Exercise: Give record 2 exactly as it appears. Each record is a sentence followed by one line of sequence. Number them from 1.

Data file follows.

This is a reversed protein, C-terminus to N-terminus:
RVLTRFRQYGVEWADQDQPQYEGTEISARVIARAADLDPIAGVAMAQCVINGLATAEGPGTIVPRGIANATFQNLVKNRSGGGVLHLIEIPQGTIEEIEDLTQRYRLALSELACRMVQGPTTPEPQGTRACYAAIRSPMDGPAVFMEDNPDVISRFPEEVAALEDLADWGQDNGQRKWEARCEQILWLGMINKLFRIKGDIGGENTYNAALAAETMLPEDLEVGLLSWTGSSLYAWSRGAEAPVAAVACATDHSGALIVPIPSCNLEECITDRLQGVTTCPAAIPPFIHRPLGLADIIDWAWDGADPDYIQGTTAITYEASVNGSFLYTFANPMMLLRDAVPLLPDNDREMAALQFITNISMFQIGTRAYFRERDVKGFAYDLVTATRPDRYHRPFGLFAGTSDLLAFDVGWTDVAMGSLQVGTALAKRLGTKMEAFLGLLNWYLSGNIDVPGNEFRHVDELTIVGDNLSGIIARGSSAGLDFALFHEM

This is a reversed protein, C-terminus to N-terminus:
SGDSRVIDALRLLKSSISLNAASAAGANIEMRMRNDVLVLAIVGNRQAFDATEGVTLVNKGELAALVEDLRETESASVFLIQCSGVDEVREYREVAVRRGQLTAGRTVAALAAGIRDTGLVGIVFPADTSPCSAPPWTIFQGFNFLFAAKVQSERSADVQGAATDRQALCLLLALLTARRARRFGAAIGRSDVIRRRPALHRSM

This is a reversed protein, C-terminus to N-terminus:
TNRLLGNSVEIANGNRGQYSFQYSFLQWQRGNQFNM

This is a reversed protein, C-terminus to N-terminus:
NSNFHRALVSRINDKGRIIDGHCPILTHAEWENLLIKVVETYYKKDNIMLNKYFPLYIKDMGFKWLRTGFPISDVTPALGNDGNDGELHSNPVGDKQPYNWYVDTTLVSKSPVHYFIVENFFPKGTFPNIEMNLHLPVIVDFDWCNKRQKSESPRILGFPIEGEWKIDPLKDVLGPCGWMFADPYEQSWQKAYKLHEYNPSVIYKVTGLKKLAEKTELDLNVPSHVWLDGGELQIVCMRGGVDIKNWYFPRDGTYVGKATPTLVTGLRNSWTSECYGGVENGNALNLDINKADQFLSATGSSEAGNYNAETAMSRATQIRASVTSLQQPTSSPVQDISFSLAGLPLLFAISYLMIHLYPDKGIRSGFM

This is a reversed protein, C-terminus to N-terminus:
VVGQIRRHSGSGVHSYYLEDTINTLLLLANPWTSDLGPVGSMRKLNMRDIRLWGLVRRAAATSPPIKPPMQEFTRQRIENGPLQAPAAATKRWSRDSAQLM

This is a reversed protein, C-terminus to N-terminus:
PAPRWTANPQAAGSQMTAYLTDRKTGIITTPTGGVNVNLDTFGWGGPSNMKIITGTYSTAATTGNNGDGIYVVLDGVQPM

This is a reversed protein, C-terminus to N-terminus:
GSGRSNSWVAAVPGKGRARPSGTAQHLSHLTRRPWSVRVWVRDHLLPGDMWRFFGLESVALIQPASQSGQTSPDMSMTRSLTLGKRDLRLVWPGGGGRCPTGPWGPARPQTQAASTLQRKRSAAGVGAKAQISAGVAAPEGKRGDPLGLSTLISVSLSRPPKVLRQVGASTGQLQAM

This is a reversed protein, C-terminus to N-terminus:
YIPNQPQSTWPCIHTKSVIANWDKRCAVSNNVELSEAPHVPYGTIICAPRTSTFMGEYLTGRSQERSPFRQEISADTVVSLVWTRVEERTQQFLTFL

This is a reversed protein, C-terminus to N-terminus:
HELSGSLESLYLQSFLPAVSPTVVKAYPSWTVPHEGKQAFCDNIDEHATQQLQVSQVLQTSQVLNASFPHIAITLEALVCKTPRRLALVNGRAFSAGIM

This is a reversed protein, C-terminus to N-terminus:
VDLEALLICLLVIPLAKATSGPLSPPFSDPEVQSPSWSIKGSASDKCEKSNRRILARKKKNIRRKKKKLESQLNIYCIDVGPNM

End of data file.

This is a reversed protein, C-terminus to N-terminus:
SGDSRVIDALRLLKSSISLNAASAAGANIEMRMRNDVLVLAIVGNRQAFDATEGVTLVNKGELAALVEDLRETESASVFLIQCSGVDEVREYREVAVRRGQLTAGRTVAALAAGIRDTGLVGIVFPADTSPCSAPPWTIFQGFNFLFAAKVQSERSADVQGAATDRQALCLLLALLTARRARRFGAAIGRSDVIRRRPALHRSM